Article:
Bruce Brammall, The West Australian, 6 November, 2023
Have you been deluged by ads and commentary telling you a particular asset class is a screaming buy right now?
If you do read some financial material online, and haven’t … you must have adjusted settings on your socials!
The calls started getting louder a few months ago. Some by firms and people I’ve never heard of. Others by mainstream institutions. And plenty by people I know and trust.
But almost anytime I jump online, I’m being told I’d be nuts not to be putting a lot of investment dough into it.
Is it property or shares? Cryptocurrencies, or lithium? No, actually, it’s the boring old asset class of “fixed interest”.
And the headlines are, literally, “screaming buy”.
Fixed interest, loosely referred to as bonds, is an asset class most Australians don’t know much about.
When I ask a new client if they know what “fixed interest” is, 95 per cent will either say no, or will try, but then describe a term deposit (TD). A TD is locking up money for a term (usually months or years) with a bank, in return for a guaranteed interest rate.
Fixed interest is one of the four main investment asset classes. In order of increasing risk, they are cash, fixed interest, property and shares.
What is it? Fixed interest is, essentially, debt. When governments or companies need debt to fund their growth or projects, they will often issue bonds to raise the cash.
Why not borrow from a bank? Bonds can often be cheaper than borrowing from a bank and also come without the restrictions banks might put on their loans.
They issue bonds for a certain period of time, such as five, seven or ten years, make regular cash payments (looks and smells like interest, but is referred to as coupons) and then repay the debt at the end of the term.
Cash is you giving your money to the bank and then the bank decides who to lend it to. Bonds are riskier than cash.
Bonds are usually issued at $100 (usually in $500,000 lots). But the value of the bond will move up and down, depending on the health of the company/government issuer, what’s going on with interest rates and inflation, and the health of the overall economy.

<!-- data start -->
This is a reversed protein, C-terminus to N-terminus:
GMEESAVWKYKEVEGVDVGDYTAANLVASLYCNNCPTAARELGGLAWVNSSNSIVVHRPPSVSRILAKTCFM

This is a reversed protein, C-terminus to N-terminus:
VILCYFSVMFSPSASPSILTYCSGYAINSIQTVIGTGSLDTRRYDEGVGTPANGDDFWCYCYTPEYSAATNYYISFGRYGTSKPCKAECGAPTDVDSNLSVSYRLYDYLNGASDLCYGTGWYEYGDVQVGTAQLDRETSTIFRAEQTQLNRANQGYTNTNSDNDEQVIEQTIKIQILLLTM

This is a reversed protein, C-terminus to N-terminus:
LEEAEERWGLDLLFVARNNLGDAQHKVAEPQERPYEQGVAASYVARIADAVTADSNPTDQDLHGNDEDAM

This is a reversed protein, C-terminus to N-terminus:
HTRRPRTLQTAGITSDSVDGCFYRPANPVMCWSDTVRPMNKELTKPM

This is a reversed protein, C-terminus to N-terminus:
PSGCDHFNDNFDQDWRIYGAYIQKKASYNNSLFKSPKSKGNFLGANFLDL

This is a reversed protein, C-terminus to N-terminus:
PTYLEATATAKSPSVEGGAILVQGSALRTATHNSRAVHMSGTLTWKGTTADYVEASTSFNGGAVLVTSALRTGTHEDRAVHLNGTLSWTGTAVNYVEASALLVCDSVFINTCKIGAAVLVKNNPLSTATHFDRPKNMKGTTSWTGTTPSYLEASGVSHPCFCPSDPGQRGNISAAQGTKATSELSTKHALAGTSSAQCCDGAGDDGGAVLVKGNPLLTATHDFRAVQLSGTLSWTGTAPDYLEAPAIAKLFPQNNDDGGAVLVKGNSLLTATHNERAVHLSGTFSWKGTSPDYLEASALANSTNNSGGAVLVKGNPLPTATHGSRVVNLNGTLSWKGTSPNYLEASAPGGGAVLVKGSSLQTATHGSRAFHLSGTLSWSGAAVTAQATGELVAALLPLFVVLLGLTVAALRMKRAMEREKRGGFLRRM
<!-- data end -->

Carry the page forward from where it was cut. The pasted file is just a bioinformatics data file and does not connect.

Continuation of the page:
As a result, they can have negative returns.
While the coupon paid on the bond might be, say, 4 per cent, the value of the bond might have fallen 6 per cent, giving a -2 per cent return for the year. The same in reverse, the value of the bond could rise by 6 per cent, making a total return for the year of 10 per cent.
But bonds aren’t as volatile as share or property, which can move more dramatically in shorter periods.
Where are we?
Through an investment cycle, income streams from bonds (coupons) usually sit below the income streams from shares (dividends).
In recent months, this has inverted. The future expected dividends from shares has fallen well below the more certain coupon payments from fixed interest.
Why? Partly because of the fall in bond prices. Since the trough bottom of the interest rate cycle at the end of 2020, the overall average value of Australian bonds has fallen as much as 20 per cent, while international bonds, as an asset class, has fallen around 30 per cent.
Rising interest rates have been the main reason. When interest rates rise, or are even expected to, the capital value of bonds tends to fall.
This is where the “screaming buy” calls are coming from.
The chatter is saying bonds, with their guaranteed income streams and falls in capital value, have hit a point where, comparatively, they believe they are a “no-brainer” over the right time period, of generally a few years.
You got ’em
Most Australians will have bonds in their superannuation. The lower risk you are, the more bonds you are likely to have. For the average “balanced” investor, your fund probably has between 25 and 50 per cent invested in bonds.
And their poor performance since the end of 2020 partly explains the relative underperformance of your fund to more aggressive investors, who have more in shares and property, during that time.
If the experts are right, the underperformance of bonds in recent years could soon reverse. Just don’t expect too much, too quickly.